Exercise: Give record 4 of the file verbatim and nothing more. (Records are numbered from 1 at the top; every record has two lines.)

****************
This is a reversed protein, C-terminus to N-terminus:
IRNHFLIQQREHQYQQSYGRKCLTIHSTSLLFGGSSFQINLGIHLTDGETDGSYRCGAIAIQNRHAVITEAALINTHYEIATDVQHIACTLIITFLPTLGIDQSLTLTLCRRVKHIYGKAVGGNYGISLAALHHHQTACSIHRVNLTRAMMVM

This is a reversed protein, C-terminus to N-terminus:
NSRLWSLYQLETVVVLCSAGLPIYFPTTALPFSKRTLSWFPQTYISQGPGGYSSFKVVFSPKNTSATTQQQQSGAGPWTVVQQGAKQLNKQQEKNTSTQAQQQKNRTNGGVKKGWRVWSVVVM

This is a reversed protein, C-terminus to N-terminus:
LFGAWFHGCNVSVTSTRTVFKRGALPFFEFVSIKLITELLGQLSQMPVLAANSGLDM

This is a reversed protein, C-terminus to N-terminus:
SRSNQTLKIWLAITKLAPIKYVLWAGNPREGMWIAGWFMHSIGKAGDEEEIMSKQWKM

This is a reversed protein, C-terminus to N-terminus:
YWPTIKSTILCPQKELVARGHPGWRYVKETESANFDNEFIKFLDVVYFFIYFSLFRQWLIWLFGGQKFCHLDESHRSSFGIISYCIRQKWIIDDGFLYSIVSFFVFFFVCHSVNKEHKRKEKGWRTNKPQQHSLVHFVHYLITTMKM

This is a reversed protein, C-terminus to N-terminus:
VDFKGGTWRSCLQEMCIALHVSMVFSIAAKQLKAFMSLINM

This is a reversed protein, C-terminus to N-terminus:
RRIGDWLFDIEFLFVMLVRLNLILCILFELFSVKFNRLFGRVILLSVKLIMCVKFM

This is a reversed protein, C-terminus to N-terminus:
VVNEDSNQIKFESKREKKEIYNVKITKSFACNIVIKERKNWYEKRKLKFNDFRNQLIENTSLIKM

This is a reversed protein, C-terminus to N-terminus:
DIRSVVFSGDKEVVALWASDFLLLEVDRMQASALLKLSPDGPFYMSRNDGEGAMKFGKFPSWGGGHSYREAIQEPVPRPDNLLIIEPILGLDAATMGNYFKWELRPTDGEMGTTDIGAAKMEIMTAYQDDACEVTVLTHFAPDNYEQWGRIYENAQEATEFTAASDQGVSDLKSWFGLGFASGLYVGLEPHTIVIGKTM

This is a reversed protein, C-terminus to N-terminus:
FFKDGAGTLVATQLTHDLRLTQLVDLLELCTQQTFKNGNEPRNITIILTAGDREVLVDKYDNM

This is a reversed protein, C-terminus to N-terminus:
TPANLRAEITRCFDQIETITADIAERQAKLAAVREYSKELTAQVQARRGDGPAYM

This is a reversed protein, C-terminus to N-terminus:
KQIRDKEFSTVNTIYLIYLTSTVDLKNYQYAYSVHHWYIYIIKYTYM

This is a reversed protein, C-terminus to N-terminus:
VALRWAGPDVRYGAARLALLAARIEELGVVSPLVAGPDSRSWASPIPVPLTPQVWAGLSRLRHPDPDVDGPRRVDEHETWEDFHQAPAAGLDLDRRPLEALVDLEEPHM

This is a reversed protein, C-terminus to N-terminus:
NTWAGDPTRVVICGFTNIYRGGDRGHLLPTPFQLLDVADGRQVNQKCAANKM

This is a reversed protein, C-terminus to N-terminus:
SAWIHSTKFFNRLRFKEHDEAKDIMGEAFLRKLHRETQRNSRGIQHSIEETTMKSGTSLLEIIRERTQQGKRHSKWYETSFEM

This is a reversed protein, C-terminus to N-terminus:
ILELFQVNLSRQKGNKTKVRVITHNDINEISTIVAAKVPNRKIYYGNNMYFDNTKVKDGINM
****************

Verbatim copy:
This is a reversed protein, C-terminus to N-terminus:
SRSNQTLKIWLAITKLAPIKYVLWAGNPREGMWIAGWFMHSIGKAGDEEEIMSKQWKM